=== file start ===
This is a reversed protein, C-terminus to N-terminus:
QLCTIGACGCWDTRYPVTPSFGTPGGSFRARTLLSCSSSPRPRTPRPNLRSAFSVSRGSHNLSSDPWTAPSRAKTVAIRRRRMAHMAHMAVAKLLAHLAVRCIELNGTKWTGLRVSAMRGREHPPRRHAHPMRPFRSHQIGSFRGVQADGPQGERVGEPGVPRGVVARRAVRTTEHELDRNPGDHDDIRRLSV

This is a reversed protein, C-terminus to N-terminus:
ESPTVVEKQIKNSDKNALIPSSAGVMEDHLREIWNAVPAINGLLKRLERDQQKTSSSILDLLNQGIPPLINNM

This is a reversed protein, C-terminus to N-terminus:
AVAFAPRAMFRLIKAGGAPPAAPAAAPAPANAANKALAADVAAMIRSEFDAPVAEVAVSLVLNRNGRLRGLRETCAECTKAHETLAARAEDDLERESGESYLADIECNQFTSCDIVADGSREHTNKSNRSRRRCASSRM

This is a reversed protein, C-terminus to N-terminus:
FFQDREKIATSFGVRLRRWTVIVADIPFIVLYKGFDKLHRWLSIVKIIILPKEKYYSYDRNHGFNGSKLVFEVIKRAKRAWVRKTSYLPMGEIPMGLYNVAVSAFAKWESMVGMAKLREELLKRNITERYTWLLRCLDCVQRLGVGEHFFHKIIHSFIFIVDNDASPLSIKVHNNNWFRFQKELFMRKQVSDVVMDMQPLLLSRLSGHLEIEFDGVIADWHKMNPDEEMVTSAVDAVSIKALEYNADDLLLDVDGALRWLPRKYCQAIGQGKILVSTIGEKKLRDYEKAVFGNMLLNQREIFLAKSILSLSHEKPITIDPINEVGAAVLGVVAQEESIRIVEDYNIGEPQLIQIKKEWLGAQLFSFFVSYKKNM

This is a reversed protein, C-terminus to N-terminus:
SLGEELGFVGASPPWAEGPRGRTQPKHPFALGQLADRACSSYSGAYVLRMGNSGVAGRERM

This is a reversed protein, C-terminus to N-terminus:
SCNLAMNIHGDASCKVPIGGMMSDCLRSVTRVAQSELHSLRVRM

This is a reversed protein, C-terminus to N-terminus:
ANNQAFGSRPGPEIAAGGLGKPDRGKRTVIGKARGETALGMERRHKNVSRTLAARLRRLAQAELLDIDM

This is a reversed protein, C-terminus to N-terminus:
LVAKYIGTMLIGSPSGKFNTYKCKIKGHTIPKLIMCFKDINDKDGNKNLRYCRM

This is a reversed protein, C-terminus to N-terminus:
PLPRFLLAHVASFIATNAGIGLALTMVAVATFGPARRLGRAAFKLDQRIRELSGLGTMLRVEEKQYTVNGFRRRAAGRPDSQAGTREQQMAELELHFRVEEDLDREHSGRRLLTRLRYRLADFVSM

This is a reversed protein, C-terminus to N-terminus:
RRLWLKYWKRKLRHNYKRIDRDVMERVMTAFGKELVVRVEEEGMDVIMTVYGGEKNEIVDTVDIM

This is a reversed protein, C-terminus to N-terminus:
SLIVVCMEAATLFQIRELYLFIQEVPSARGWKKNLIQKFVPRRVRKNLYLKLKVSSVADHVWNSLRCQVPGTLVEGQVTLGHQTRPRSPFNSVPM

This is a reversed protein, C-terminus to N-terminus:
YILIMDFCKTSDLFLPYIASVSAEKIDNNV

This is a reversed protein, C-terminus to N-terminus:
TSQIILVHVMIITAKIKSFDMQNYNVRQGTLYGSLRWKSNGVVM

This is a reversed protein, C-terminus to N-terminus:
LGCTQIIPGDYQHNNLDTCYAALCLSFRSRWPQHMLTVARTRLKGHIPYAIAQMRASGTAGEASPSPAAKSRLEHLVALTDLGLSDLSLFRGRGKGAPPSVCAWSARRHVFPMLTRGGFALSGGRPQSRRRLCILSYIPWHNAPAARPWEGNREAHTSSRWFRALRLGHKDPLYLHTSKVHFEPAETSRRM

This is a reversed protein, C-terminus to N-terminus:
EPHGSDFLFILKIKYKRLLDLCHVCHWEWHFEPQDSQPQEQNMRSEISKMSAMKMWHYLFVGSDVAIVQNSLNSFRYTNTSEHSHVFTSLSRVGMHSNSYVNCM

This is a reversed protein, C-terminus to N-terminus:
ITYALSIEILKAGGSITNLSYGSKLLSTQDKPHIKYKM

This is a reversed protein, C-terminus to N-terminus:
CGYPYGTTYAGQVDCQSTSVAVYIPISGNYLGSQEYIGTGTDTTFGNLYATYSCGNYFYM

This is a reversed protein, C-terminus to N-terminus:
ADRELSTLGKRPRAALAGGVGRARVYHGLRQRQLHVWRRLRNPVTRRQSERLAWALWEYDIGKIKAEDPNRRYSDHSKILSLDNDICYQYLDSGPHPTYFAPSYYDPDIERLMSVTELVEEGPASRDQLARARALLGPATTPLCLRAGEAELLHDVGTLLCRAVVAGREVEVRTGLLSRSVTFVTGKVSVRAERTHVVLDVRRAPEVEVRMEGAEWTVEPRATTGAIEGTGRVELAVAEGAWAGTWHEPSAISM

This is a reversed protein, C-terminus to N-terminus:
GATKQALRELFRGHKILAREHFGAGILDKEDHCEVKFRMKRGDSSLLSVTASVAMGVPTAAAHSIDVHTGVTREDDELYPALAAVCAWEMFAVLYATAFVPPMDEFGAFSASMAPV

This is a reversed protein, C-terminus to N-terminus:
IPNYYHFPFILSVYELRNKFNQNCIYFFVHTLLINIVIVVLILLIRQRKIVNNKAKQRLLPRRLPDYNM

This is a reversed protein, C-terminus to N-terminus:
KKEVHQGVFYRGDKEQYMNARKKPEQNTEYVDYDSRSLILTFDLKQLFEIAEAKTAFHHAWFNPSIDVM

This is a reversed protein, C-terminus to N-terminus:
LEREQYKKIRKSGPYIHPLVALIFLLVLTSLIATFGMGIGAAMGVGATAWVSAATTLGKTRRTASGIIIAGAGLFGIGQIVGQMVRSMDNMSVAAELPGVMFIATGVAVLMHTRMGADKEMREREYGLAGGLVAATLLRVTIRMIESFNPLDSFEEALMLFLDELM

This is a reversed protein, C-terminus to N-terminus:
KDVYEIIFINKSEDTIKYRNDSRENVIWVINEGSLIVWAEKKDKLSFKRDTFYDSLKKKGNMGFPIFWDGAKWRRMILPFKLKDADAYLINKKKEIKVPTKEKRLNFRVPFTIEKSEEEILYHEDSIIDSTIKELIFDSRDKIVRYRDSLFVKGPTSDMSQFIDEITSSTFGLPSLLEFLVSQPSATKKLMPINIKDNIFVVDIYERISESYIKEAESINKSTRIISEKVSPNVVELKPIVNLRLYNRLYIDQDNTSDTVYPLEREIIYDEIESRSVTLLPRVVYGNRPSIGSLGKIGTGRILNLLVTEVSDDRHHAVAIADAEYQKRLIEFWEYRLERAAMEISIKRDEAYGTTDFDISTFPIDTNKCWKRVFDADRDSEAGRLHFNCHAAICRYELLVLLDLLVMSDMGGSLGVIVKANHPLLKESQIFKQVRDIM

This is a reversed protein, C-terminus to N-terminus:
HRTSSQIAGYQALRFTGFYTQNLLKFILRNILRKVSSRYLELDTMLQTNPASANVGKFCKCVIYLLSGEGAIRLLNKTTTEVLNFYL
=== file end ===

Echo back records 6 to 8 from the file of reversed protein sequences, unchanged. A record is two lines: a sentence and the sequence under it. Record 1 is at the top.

This is a reversed protein, C-terminus to N-terminus:
SCNLAMNIHGDASCKVPIGGMMSDCLRSVTRVAQSELHSLRVRM

This is a reversed protein, C-terminus to N-terminus:
ANNQAFGSRPGPEIAAGGLGKPDRGKRTVIGKARGETALGMERRHKNVSRTLAARLRRLAQAELLDIDM

This is a reversed protein, C-terminus to N-terminus:
LVAKYIGTMLIGSPSGKFNTYKCKIKGHTIPKLIMCFKDINDKDGNKNLRYCRM